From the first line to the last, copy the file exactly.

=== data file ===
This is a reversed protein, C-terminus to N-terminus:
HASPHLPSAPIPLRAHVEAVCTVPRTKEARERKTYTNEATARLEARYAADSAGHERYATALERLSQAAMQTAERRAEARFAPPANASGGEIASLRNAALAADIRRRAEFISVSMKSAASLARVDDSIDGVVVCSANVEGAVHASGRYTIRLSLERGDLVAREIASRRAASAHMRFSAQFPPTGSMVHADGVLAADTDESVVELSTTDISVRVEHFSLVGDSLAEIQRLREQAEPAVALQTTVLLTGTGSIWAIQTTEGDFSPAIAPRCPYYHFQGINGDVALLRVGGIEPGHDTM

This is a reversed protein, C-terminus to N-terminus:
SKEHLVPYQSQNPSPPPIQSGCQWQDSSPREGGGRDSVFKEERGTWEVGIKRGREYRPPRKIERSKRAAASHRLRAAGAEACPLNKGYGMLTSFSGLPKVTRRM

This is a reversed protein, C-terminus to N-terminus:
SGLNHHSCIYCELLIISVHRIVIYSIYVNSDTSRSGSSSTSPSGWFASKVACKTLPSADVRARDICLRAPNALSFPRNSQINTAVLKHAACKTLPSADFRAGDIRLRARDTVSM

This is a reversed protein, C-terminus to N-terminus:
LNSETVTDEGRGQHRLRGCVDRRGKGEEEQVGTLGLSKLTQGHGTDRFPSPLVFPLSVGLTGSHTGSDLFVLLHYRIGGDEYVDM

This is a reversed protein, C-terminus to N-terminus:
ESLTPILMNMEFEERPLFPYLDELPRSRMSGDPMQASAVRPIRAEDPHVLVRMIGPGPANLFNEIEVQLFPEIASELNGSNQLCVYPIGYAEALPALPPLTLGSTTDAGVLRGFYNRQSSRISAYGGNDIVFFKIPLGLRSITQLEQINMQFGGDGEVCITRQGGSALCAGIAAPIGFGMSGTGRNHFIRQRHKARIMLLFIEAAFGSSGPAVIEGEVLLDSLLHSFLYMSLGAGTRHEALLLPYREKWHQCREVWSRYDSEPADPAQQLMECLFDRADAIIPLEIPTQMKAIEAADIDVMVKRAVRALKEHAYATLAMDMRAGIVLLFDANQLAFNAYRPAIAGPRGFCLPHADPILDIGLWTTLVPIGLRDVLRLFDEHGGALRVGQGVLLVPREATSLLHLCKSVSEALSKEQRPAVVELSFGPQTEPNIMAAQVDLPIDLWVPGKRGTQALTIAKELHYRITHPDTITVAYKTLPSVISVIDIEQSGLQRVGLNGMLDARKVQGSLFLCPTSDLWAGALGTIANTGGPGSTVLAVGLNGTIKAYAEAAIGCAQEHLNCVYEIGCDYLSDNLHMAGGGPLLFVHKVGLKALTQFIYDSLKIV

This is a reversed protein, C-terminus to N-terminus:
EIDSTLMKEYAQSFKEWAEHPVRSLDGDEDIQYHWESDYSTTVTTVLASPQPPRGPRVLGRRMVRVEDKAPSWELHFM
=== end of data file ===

This is a reversed protein, C-terminus to N-terminus:
HASPHLPSAPIPLRAHVEAVCTVPRTKEARERKTYTNEATARLEARYAADSAGHERYATALERLSQAAMQTAERRAEARFAPPANASGGEIASLRNAALAADIRRRAEFISVSMKSAASLARVDDSIDGVVVCSANVEGAVHASGRYTIRLSLERGDLVAREIASRRAASAHMRFSAQFPPTGSMVHADGVLAADTDESVVELSTTDISVRVEHFSLVGDSLAEIQRLREQAEPAVALQTTVLLTGTGSIWAIQTTEGDFSPAIAPRCPYYHFQGINGDVALLRVGGIEPGHDTM

This is a reversed protein, C-terminus to N-terminus:
SKEHLVPYQSQNPSPPPIQSGCQWQDSSPREGGGRDSVFKEERGTWEVGIKRGREYRPPRKIERSKRAAASHRLRAAGAEACPLNKGYGMLTSFSGLPKVTRRM

This is a reversed protein, C-terminus to N-terminus:
SGLNHHSCIYCELLIISVHRIVIYSIYVNSDTSRSGSSSTSPSGWFASKVACKTLPSADVRARDICLRAPNALSFPRNSQINTAVLKHAACKTLPSADFRAGDIRLRARDTVSM

This is a reversed protein, C-terminus to N-terminus:
LNSETVTDEGRGQHRLRGCVDRRGKGEEEQVGTLGLSKLTQGHGTDRFPSPLVFPLSVGLTGSHTGSDLFVLLHYRIGGDEYVDM

This is a reversed protein, C-terminus to N-terminus:
ESLTPILMNMEFEERPLFPYLDELPRSRMSGDPMQASAVRPIRAEDPHVLVRMIGPGPANLFNEIEVQLFPEIASELNGSNQLCVYPIGYAEALPALPPLTLGSTTDAGVLRGFYNRQSSRISAYGGNDIVFFKIPLGLRSITQLEQINMQFGGDGEVCITRQGGSALCAGIAAPIGFGMSGTGRNHFIRQRHKARIMLLFIEAAFGSSGPAVIEGEVLLDSLLHSFLYMSLGAGTRHEALLLPYREKWHQCREVWSRYDSEPADPAQQLMECLFDRADAIIPLEIPTQMKAIEAADIDVMVKRAVRALKEHAYATLAMDMRAGIVLLFDANQLAFNAYRPAIAGPRGFCLPHADPILDIGLWTTLVPIGLRDVLRLFDEHGGALRVGQGVLLVPREATSLLHLCKSVSEALSKEQRPAVVELSFGPQTEPNIMAAQVDLPIDLWVPGKRGTQALTIAKELHYRITHPDTITVAYKTLPSVISVIDIEQSGLQRVGLNGMLDARKVQGSLFLCPTSDLWAGALGTIANTGGPGSTVLAVGLNGTIKAYAEAAIGCAQEHLNCVYEIGCDYLSDNLHMAGGGPLLFVHKVGLKALTQFIYDSLKIV

This is a reversed protein, C-terminus to N-terminus:
EIDSTLMKEYAQSFKEWAEHPVRSLDGDEDIQYHWESDYSTTVTTVLASPQPPRGPRVLGRRMVRVEDKAPSWELHFM